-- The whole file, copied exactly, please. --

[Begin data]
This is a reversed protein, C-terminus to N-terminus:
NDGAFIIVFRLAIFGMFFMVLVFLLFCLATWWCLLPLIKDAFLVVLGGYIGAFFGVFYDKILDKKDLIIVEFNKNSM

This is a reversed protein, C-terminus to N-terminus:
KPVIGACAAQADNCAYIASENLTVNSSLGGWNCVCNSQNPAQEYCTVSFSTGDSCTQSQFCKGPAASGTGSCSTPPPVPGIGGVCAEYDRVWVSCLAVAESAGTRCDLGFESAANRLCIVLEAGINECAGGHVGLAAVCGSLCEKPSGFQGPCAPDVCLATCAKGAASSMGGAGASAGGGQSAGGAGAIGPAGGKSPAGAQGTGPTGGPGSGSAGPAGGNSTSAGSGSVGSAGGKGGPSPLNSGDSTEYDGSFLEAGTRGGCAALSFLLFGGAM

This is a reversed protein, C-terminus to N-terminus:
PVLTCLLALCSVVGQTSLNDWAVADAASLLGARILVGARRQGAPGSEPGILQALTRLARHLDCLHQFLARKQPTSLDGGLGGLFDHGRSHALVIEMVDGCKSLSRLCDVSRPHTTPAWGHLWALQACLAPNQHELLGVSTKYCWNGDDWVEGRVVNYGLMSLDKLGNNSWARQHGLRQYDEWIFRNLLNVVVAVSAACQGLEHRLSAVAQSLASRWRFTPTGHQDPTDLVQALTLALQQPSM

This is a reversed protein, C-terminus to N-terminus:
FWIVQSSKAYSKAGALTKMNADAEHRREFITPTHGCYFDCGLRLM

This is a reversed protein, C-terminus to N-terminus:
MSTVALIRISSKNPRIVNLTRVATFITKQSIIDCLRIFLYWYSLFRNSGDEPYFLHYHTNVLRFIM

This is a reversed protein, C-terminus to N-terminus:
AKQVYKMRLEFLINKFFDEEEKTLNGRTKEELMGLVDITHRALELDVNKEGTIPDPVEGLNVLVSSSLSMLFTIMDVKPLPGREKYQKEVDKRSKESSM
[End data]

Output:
This is a reversed protein, C-terminus to N-terminus:
NDGAFIIVFRLAIFGMFFMVLVFLLFCLATWWCLLPLIKDAFLVVLGGYIGAFFGVFYDKILDKKDLIIVEFNKNSM

This is a reversed protein, C-terminus to N-terminus:
KPVIGACAAQADNCAYIASENLTVNSSLGGWNCVCNSQNPAQEYCTVSFSTGDSCTQSQFCKGPAASGTGSCSTPPPVPGIGGVCAEYDRVWVSCLAVAESAGTRCDLGFESAANRLCIVLEAGINECAGGHVGLAAVCGSLCEKPSGFQGPCAPDVCLATCAKGAASSMGGAGASAGGGQSAGGAGAIGPAGGKSPAGAQGTGPTGGPGSGSAGPAGGNSTSAGSGSVGSAGGKGGPSPLNSGDSTEYDGSFLEAGTRGGCAALSFLLFGGAM

This is a reversed protein, C-terminus to N-terminus:
PVLTCLLALCSVVGQTSLNDWAVADAASLLGARILVGARRQGAPGSEPGILQALTRLARHLDCLHQFLARKQPTSLDGGLGGLFDHGRSHALVIEMVDGCKSLSRLCDVSRPHTTPAWGHLWALQACLAPNQHELLGVSTKYCWNGDDWVEGRVVNYGLMSLDKLGNNSWARQHGLRQYDEWIFRNLLNVVVAVSAACQGLEHRLSAVAQSLASRWRFTPTGHQDPTDLVQALTLALQQPSM

This is a reversed protein, C-terminus to N-terminus:
FWIVQSSKAYSKAGALTKMNADAEHRREFITPTHGCYFDCGLRLM

This is a reversed protein, C-terminus to N-terminus:
MSTVALIRISSKNPRIVNLTRVATFITKQSIIDCLRIFLYWYSLFRNSGDEPYFLHYHTNVLRFIM

This is a reversed protein, C-terminus to N-terminus:
AKQVYKMRLEFLINKFFDEEEKTLNGRTKEELMGLVDITHRALELDVNKEGTIPDPVEGLNVLVSSSLSMLFTIMDVKPLPGREKYQKEVDKRSKESSM